He made his way towards the staircase, glancing in at the gift shop as he passed. As always, it was packed. There were probably more people in the shop than in the rest of the museum. He’d once seen a whole busload of people come through the main doors and head straight for the gift shop, buying postcards, key chains, bookmarks, placemats, coffee mugs, miniature replicas of statues they hadn’t even seen. Then back they shuffled into the bus like a crowd of penguins. What was the point?
He moved through the museum, guided by the familiarity of years of visits with his father. He sometimes felt he’d grown up in the high, quiet galleries and long corridors. When he was younger, there had been trips to the zoo, the amusement park, and the library, as well, but
the visits to the museum remained the strongest memories. And over the past five days, he’d spent so much time here that he’d started to dream about the museum, navigating maze-like corridors, wandering through immense galleries without ceilings, propping up sagging walls with his shoulders.
He walked quickly past display cases filled with shards of prehistoric pottery. His father would have stopped to inspect them carefully, reading every sign. If it was old, he wanted to know about it. But Eric never had the patience. He liked the big things: the Spanish galleon you could walk through, the Chinese tomb with its stone soldiers and camels, the recreated coal mine, the dinosaurs.
He paused in the corridor. His nostrils quivered. A strange, dark smell had passed through the air and he seemed to have caught the tail end of it. It wasn’t a museum smell, but it wasn’t unfamiliar either: it was the stale smell of oil and electricity that his father sometimes brought home with him after a long day working on the subway. Strange that it was here, though. He sniffed the air a few more times, but it was fading now, almost gone. He headed for the dinosaur gallery.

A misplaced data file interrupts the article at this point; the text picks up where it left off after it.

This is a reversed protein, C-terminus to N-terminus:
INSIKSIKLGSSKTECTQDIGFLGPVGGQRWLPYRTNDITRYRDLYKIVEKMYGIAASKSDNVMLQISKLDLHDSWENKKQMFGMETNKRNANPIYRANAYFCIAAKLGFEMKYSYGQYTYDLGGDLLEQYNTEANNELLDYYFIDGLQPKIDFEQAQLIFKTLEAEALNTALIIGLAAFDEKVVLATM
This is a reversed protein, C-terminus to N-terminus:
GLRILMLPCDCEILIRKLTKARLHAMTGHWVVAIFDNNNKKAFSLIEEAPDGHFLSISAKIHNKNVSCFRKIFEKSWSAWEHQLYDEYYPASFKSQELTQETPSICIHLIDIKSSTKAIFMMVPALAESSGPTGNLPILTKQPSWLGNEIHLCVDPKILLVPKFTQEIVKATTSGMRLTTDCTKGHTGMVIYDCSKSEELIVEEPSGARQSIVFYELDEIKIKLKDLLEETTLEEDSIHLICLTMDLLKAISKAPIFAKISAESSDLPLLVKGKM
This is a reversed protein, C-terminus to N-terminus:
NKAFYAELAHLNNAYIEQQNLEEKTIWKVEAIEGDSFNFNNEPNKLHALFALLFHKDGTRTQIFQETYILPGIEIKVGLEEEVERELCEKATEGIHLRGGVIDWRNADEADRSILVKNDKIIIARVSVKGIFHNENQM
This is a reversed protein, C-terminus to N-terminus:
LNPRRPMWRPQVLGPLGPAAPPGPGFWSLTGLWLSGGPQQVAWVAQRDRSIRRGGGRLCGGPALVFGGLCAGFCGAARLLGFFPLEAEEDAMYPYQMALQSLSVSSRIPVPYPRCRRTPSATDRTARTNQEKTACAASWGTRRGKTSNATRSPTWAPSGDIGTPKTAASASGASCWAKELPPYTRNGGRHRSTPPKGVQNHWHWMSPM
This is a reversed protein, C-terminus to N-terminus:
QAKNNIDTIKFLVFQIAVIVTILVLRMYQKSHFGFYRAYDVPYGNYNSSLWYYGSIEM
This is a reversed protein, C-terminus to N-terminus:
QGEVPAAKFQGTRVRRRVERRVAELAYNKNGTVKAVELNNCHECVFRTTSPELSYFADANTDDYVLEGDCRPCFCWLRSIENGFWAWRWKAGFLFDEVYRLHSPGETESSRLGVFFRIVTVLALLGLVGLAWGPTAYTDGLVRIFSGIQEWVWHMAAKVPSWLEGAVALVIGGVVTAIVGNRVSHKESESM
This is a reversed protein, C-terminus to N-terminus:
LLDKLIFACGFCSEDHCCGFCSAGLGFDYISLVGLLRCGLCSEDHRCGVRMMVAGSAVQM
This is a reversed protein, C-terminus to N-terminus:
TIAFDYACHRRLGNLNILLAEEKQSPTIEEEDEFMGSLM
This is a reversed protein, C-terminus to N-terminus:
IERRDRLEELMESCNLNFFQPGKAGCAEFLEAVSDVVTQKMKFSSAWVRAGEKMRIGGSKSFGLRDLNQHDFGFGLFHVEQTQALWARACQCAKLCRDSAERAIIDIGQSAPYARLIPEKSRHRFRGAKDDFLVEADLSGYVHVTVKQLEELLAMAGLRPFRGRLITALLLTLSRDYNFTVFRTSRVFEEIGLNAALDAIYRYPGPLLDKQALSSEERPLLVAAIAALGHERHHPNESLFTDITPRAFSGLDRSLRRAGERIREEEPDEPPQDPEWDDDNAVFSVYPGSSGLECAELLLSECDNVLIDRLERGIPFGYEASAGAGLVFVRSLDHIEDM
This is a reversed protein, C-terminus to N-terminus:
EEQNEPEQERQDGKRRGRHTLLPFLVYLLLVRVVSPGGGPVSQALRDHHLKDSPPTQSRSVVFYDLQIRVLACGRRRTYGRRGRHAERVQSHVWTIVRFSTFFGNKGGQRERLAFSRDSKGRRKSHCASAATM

A woolly mammoth, tusks raised high in the air, stood at the entrance. He’d walked through
the darkened dinosaur gallery countless times with his father: it had always been their favourite part. When Eric was younger, his father would read him the information about each dinosaur from the sign. He’d often make up a few details, though Eric hadn’t known this until he got older and could read the sighs for himself. “The Tyrannosaurus Rex,” his father would tell him, “had such bad breath he was shunned by all the other dinosaurs and forced to live alone in the forest” or “The Brontosaurus’ tail was so long that he was forever tripping over it, much to the amusement of the other dinosaurs.”
The gallery was empty except for a man in black jeans and T-shirt who was just leaving. Eric reached across the railing and touched one of the dinosaur bones, encircling it with his hand: hard, varnished bone, cool to the touch. Doing this wasn’t strictly allowed, but what did it matter? He was being careful. There should be more things to touch in the museum anyway; somehow things seem less real when they’re on the other side of a glass panel. But he knew the displays had to be protected. He could still see the initials someone had carved into the ribs of the Triceratops, and there were sometimes cigarette butts in the foliage.
He remembered his father, a few years back,
wrapping his fingers around one of the dinosaur bones, and smiling, saying, “This is the way you should hold onto the past. With all your strength.”
Dad was like that a lot, talking like one of the characters in his stories—and they were pretty damn hard to figure out.
With all your strength.
All right. He could understand that, maybe, if it meant trying to protect old things from getting carved up by some idiot with a jackknife. But it was never that simple with his father.